University of Iowa breaks ground on new pharmacy building after long wait

Project marks largest state-supported academic building

People pack around a tent during the Groundbreaking Ceremony for the College of Pharmacy at the University of Iowa in Iowa City on Thursday, Sept. 29, 2016. (Stephen Mally/The Gazette)
People pack around a tent during the Groundbreaking Ceremony for the College of Pharmacy at the University of Iowa in Iowa City on Thursday, Sept. 29, 2016. (Stephen Mally/The Gazette)

After several hurdles and hiccups including a massive flood, tight budgets and state funding cuts, construction on the University of Iowa’s new pharmacy building officially is underway.

A crowd of more than 100 — including students clad in white coats and legislative dignitaries — gathered Thursday for an official groundbreaking of the long-awaited $96.3 million project that will replace the 55-year-old pharmacy facilities which sits just east of the UI Hospitals and Clinics.

“For 150 years, this institution has been delivering world class research, teaching, and pharmacists out to our state, and it’s remarkable and it’s a point of excellence,” UI President Bruce Harreld said during the ceremony, at which he recognized the lawmakers, donors, faculty, administration, staff, and students who worked together for years to see the project realized.

“We can’t do everything, but what we touch needs to be world class,” Harreld said. “And it’s thanks to your efforts that we’re there in pharmacy.”

The university’s College of Pharmacy is ranked No. 17 in the nation according to U.S. News and World Report. The new pharmacy building will go up near the old on the former site of Quadrangle Hall, which was demolished over the summer. Most of the existing pharmacy facilities, which were built in 1961, will come down — although the south tower, erected in 1996, will remain.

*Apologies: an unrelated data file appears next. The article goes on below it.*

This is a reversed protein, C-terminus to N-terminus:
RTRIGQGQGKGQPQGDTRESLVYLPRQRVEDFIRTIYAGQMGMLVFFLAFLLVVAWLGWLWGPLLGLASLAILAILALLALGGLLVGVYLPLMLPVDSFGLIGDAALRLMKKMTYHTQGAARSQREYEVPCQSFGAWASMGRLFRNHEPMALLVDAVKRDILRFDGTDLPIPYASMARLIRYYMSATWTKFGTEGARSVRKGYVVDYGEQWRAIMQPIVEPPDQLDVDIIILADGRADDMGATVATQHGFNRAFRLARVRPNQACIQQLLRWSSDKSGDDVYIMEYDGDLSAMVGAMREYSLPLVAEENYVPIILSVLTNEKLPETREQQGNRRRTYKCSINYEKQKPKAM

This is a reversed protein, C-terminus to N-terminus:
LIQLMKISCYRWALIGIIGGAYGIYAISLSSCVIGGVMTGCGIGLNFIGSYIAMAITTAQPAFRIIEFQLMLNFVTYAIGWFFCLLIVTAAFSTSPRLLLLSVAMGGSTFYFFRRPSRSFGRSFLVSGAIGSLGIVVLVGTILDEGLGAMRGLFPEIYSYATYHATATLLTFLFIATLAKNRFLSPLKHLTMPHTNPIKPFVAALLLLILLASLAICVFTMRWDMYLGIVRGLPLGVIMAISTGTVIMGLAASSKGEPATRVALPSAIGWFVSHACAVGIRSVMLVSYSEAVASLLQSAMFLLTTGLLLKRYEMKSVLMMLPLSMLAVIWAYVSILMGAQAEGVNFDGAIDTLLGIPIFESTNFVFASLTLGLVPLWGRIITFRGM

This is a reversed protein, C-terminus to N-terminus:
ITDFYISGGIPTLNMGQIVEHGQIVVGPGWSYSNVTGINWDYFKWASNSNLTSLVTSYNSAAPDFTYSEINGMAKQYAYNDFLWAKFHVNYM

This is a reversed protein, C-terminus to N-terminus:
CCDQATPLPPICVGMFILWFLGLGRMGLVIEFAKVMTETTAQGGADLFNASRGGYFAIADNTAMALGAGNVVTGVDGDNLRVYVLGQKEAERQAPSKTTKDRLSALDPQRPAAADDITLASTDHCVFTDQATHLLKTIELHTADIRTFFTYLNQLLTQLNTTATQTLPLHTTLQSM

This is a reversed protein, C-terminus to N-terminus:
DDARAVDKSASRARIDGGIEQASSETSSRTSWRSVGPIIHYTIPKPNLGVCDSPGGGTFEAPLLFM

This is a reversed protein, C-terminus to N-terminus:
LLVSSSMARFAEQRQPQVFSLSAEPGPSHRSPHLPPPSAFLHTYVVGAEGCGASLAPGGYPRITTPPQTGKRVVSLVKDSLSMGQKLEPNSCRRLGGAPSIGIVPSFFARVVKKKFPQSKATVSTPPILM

The new pharmacy building, with 296,000 square feet of “state-of-the-art” space, will almost double the size of the current 150,000 square foot print, according to Jen Hoffman, project manager for the UI Office of Planning, Design, and Construction.

It’s expected to open in early 2020 and incorporate an array of cutting edge universal design and academic advancements including 23 learning spaces, a 128-seat learning lecture hall with three 220-inch projection screens, and 16 laboratory-science research spaces.


The new facility also will feature a pharmacy practice learning center, including a mock hospital pharmacy and mock community pharmacy.

“We will be, without question, the envy of our peers once this building is done,” said Donald Letendre, dean of the UI College of Pharmacy. “What this project is doing in terms of boosting morale is almost immeasurable for our staff and faculty.”

Letendre said he’s been pushing for a new pharmacy facility since arriving in 2007. But the 2008 flood delayed the endeavor, and it ended up on deferred maintenance lists due to budget constraints.

In 2012, UI officials called the pharmacy building one of the worst on their deferred maintenance rolls, and in 2013 Gov. Terry Branstad vetoed $6 million for its planning, saying he wanted the university to secure funding first.

Branstad in 2014 again vetoed millions in state support for UI pharmacy building planning.

But, for the project’s construction, lawmakers agreed to give a total $64.3 million, which Harreld on Thursday said makes it “the largest academic building the state has ever supported.”

That funding breaks down to $13 million in the last budget year, $23 million in the current budget year and $28.3 million in the 2018 budget year.

Letendre said the new building comes at a perfect time for the university to lead the state, nation and world in delivering an “avant-garde curriculum that takes advantage of contemporary technology.”

“We are at a time when the need for a new facility could not be greater — educationally, scientifically,” he said.


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With renowned faculty and top-quality students, Letendre said, the college’s physical facilities are its only limitation. When the new building goes up, he said, that barrier will come down.

“And we’ll be able to achieve even greater things in the decades to come.”


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